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Single and smiling on Valentine’s Day

February 13, 2009

There’s nothing quite like Valentine’s Day to remind me that I’m unmarried. istock_000007992023xsmall


Not long after my divorce, people started asking me the most astounding question. “So, are you seeing anyone new?”  The implication was that one’s status a single woman was assumed to be highly undesirable, unnatural even.  Well-meaning relatives and acquaintances were quick to reassure me, “Oh, you’ll find someone really nice, you’ll see.”


Once I might have appreciated hearing this. But in years in which I’ve been on my own, I have come to a startling realization.  I’ve discovered how intensely pleasurable, rewarding, and invigorating it can be to live a life without a partner to worry about having to please.


Which leads me to wonder: why this universal assumption that I’m supposed to want to find a partner? Where is it written?


Well, all right, so it is actually written in the Old Testament. As God ponders fashioning a companion for Adam, He is said to have thought, “it is not good for man to be alone.”  Well of course Adam needed a helpmate, particularly since he had quite a lot of work to do to populate the planet. But did anyone ask Eve how she felt about it? Notice God never said anything about Eve needing a partner.


I can’t argue with the need to perpetuate the human species.  But aside from that, it can sometimes be hard to imagine why anyone would willingly give up the immensely pleasant experience of going through life according to one’s own rhythms and dictates.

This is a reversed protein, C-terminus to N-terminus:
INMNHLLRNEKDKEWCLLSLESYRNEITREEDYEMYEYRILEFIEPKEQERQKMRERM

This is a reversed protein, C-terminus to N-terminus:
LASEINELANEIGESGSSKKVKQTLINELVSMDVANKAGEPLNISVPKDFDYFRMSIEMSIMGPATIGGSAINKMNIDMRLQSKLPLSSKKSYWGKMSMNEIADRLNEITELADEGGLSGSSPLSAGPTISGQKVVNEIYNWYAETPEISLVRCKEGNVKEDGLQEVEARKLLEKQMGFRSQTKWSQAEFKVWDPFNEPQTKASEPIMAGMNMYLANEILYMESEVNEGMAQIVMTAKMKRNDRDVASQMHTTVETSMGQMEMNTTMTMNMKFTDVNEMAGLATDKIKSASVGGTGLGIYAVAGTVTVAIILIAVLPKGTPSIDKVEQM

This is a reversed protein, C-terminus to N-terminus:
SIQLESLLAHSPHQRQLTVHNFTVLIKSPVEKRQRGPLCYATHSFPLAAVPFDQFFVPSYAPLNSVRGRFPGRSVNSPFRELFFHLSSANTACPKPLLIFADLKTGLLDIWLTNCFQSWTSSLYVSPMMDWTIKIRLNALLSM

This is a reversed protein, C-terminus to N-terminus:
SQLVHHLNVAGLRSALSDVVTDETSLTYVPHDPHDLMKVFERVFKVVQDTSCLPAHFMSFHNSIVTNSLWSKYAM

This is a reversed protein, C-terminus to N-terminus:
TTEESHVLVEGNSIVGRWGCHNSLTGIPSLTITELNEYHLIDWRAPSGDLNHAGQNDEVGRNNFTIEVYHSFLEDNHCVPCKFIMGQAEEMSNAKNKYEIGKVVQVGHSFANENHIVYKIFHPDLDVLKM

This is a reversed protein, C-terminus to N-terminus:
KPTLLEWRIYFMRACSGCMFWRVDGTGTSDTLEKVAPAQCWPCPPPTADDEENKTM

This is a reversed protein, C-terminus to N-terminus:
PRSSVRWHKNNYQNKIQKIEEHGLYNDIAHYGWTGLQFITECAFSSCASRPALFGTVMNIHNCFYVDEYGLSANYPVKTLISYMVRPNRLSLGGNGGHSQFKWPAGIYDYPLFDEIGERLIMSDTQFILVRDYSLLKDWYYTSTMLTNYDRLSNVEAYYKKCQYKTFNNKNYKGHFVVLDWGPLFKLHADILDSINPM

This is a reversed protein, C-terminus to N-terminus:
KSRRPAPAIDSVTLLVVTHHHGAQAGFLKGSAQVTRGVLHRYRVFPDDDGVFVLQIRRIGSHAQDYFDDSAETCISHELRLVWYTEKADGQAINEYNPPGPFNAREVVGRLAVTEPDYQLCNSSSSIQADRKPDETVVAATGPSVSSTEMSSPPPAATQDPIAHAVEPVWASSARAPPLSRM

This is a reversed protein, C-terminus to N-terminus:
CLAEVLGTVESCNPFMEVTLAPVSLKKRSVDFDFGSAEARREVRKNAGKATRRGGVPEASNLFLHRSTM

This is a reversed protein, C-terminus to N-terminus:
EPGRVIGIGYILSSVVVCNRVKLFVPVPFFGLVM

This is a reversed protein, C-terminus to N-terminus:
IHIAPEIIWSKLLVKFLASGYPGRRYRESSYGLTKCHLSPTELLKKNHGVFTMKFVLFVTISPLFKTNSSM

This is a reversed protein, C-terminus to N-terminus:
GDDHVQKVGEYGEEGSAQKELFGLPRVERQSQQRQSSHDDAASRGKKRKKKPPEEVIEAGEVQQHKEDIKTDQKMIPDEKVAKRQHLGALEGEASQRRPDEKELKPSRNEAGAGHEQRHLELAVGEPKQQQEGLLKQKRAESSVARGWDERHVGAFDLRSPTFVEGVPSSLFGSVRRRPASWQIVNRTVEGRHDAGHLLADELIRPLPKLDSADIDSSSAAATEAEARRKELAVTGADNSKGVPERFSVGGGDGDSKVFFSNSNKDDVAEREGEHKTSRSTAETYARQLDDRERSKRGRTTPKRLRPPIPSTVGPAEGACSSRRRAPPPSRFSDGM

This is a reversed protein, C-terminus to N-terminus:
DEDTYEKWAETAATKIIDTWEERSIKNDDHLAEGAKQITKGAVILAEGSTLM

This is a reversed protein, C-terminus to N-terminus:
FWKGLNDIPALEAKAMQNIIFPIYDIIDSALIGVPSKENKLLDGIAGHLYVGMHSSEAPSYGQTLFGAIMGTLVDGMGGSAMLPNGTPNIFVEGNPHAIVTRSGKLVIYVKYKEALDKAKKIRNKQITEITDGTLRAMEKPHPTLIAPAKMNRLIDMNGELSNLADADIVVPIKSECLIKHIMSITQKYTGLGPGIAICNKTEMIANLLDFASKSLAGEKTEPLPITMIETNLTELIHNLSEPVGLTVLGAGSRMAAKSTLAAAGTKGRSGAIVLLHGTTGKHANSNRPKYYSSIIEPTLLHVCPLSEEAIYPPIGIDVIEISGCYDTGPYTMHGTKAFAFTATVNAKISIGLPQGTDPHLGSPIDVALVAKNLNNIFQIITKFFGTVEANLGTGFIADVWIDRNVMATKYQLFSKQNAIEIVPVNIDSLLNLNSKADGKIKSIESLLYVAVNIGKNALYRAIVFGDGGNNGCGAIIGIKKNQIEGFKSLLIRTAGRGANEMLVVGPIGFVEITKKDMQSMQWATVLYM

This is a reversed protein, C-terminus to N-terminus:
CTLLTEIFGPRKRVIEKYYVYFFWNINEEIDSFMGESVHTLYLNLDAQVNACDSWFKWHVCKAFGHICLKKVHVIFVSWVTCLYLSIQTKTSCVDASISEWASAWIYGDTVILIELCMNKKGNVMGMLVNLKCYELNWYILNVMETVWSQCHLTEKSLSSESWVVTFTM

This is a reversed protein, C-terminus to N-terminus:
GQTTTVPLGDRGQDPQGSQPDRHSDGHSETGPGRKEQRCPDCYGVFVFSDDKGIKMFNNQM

What’s to love about being single? Let me count the ways. Freedom to decide where and when to travel, how to spend weekends, or what relatives to invite over, regardless of how boring or annoying someone else might find them.  Freedom to furnish the family room with Queen Anne chairs instead of a leather recliner. Complete access to the remote control.  Doing everything my way, every time.


But it’s not all about self-centered pleasures, either.  Independence offers me countless opportunities to give of my time and myself, in ways that being bound to another person does not often allow.  A friend calls me one evening; she’s had a fight with her husband, and her sons have gone out. “Come right over for dinner,” I tell her, and she does. She never would have felt comfortable intruding on the walled-off private life of a married couple.


And then there are all those hours one aches to devote to saving the planet, feeding the hungry, curing a disease, or electing a candidate – all those things that so often strain a marriage or partnership. Remember the movie Norma Rae, when the husband of Sally Field’s character complains because she’s spending so much time organizing a union? Or Erin Brokovich, whose passion to earn retribution for industrial pollution victims causes her left-at-home boyfriend to ditch her?


But it’s Valentine’s Day, and I’m supposed to be thinking about love. What about love?  Am I arguing for independence over love?


Not exactly. Love is a grand and wonderful thing. But I’ll say this. When you fall in love and become part of a couple, there’s gain, but also loss.  Love comes with a cost.


I’ll admit that there is one pitfall of staying unattached. When you do meet The Right One, the pleasures of single life can be awfully hard to give up. 


[Note: This post was adapted from “Where Is It Written?” in Happily Ever After Divorce: Notes of a Joyful Journey by Jessica Bram, Health Communications, Inc., April 2009.]

2 Comments leave one →
  1. February 14, 2009 9:48 am

    Well put, Jessica! Such a refreshing break from the normal Valentine’s Day treacle. I love your honesty.

  2. March 11, 2009 9:35 pm

    Thank you!

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